An astute reader may note that both problems are caused by the server's inability to execute spreadsheet commands. If the server can update its own state as it receives each command, it would not need to maintain a command backlog at all.

The in-browser SocialCalc engine is written in JavaScript. We considered translating that logic into Perl, but that carries the steep cost of maintaining two codebases going forward. We also experimented with embedded JS engines (V8, SpiderMonkey), but they imposed their own performance penalties when running inside Feersum's event loop.

Finally, by August 2011, we resolved to rewrite the server in Node.js.

Porting to Node.js

The initial rewrite went smoothly, because both Feersum and Node.js are based on the same libev event model, and Pocket.io's API matches Socket.io closely.

It took us only an afternoon to code up a functionally equivalent server in just 80 lines of code, thanks to the concise API offered by ZappaJS.

Initial micro-benchmarking showed that porting to Node.js costed us about one half of maximum throughput: On a typical Core i5 CPU in 2011, the original Feersum+Tatsumaki stack handles 5k request per second, while Node.js+Express maxes out at 2.8k requests.

This performance degradation was acceptable for our first JavaScript port, as it wouldn't significantly increase latency for users, and we expect that it will improve over time.

Subsequently, we continued the work to reduce client-side CPU use and minimize bandwidth use by tracking each session's ongoing state with server-side SocialCalc spreadsheets:


Maintaining spreadsheet state with Node.js server


Server-side SocialCalc

The key enabling technology for our work is jsdom, a full implementation of the W3C document object model, which enables Node.js to load client-side JavaScript libraries within a simulated browser environment.

Using jsdom, it's trivial to create any number of server-side SocialCalc spreadsheets, each taking about 30kb of RAM, running in its own sandbox:

require! <[ vm jsdom ]>
create-spreadsheet = ->
  document = jsdom.jsdom \<html><body/></html>
  sandbox  = vm.createContext window: document.createWindow! <<< {
    setTimeout, clearTimeout, alert: console.log
  }
  vm.runInContext """
    #packed-SocialCalc-js-code
    window.ss = new SocialCalc.SpreadsheetControl
  """ sandbox

Each collaboration session corresponds to a sandboxed SocialCalc controller, executing commands as they arrive. The server then transmits this up-to-date controller state to newly joined clients, removing the need for backlogs altogether.

Satisfied with benchmarking results, we coded up a Redis-based persistence layer and launched EtherCalc.org for public beta testing. For the next six months, it scaled remarkably well, performing millions of spreadsheet operations without a single incident.

In April 2012, after delivering a talk on EtherCalc at the OSDC.tw conference, I was invited by Trend Micro to participate in their hackathon, adapting EtherCalc into a programmable visualization engine for their real-time web traffic monitoring system.

For their use case, we created REST APIs for accessing individual cells with GET/PUT as well as POSTing commands directly to a spreadsheet. During the hackathon, the brand-new REST handler received hundreds of calls per second, updating graphs and formula cell contents on the browser without any hint of slowdown or memory leaks.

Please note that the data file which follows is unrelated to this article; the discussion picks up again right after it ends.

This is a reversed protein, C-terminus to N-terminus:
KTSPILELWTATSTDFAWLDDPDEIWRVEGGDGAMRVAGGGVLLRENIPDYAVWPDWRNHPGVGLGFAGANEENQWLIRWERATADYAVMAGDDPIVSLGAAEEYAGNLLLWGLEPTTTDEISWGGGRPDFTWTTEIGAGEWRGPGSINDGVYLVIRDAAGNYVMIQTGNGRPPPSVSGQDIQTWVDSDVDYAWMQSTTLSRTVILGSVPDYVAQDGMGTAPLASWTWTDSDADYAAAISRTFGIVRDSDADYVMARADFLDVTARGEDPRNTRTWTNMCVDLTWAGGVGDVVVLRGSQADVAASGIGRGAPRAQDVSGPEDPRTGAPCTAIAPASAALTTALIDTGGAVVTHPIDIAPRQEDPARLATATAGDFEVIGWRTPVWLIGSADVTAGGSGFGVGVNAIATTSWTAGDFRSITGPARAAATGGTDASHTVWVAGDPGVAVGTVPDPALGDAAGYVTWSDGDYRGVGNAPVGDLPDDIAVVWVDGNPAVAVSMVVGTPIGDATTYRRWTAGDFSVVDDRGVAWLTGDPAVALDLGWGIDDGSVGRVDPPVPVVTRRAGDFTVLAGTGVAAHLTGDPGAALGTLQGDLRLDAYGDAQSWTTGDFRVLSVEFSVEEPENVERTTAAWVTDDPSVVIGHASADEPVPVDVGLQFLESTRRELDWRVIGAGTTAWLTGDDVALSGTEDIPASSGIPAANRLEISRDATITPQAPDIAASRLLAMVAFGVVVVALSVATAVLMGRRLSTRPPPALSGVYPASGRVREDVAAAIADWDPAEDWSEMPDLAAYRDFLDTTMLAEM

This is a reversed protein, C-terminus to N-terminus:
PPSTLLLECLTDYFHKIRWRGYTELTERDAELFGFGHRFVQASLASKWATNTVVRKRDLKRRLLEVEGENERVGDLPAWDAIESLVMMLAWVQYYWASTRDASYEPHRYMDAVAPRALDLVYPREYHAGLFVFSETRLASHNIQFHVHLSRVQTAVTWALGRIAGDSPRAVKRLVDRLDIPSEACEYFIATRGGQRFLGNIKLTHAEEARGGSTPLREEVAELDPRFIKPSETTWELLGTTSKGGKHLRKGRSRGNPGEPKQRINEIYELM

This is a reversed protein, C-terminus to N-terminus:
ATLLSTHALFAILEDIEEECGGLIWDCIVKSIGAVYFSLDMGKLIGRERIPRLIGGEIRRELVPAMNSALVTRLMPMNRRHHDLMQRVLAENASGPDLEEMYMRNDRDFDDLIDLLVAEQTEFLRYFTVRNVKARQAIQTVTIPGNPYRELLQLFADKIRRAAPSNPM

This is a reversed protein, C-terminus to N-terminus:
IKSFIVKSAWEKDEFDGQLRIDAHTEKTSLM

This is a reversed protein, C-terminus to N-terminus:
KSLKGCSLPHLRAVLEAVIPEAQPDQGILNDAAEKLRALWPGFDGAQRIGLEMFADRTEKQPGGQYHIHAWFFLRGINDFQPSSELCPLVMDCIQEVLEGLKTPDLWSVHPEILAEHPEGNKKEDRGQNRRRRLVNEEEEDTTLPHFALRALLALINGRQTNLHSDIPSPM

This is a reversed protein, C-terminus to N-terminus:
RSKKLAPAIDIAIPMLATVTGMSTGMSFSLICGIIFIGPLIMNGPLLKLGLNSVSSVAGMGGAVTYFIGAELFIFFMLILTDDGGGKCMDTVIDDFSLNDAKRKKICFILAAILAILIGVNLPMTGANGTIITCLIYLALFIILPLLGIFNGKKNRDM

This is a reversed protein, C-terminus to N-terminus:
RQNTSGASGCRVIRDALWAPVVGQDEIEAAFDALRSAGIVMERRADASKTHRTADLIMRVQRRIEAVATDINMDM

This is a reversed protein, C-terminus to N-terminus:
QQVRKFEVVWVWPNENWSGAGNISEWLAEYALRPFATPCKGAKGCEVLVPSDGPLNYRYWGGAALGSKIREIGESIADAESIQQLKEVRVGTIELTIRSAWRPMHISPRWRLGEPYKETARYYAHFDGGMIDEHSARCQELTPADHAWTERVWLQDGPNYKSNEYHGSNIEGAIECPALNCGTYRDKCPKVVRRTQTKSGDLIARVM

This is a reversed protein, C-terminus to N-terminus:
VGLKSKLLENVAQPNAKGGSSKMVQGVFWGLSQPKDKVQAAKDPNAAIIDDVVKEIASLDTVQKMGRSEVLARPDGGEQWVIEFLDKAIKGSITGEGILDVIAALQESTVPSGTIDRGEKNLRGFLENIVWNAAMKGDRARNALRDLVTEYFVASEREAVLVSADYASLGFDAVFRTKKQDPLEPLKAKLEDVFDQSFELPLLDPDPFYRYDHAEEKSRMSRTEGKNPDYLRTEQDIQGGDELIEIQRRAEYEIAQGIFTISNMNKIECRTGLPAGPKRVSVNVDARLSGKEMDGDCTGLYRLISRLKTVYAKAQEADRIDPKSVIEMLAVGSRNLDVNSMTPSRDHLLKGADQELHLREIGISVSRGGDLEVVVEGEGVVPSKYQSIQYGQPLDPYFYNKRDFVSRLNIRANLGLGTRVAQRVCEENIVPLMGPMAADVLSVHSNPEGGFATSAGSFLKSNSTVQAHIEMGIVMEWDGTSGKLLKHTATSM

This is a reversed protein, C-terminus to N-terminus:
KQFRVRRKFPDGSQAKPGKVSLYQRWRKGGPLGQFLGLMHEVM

However, at the end-of-day demo, as we piped traffic data into EtherCalc and started to type formulas into the in-browser spreadsheet, the server suddenly locked up, freezing all active connections. We restarted the Node.js process, only to find it consuming 100% CPU, locking up again soon after.

Flabbergasted, we rolled back to a smaller data set, which did work correctly and allowed us to finish the demo. But I wondered: What caused the lock-up in the first place?

Profiling Node.js

To find out where those CPU cycles went to, we need a profiler.

Profiling the initial Perl prototype had been very straightforward, thanks largely to the illustrious NYTProf profiler, which provides per-function, per-line, per-opcode and per-block timing information, with detailed call-graph visualization and HTML reports. In addition to NYTProf, we also traced long-running processes with Perl's built-in DTrace support, obtaining real-time statistics on function entry and exit.

In contrast, Node.js's profiling tools leave much to be desired. As of this writing, DTrace support is still limited to illumos-based systems in 32-bit mode, so we mostly relied on the Node Webkit Agent, which provides an accessible profiling interface, albeit with only function-level statistics.

A typical profiling session looks like this:

# "lsc" is the LiveScript compiler
# Load WebKit agent, then run app.js:
lsc -r webkit-devtools-agent -er ./app.js
# In another terminal tab, launch the profiler:
killall -USR2 node
# Open this URL in a WebKit browser to start profiling:
open http://tinyurl.com/node0-8-agent

To recreate the heavy background load, we performed high-concurrency REST API calls with ab. For simulating browser-side operations, such as moving cursors and updating formulas, we used Zombie.js, a headless browser, also built with jsdom and Node.js.

Ironically, the bottleneck turns out to be in jsdom itself:

Profiler Screenshot (with jsdom)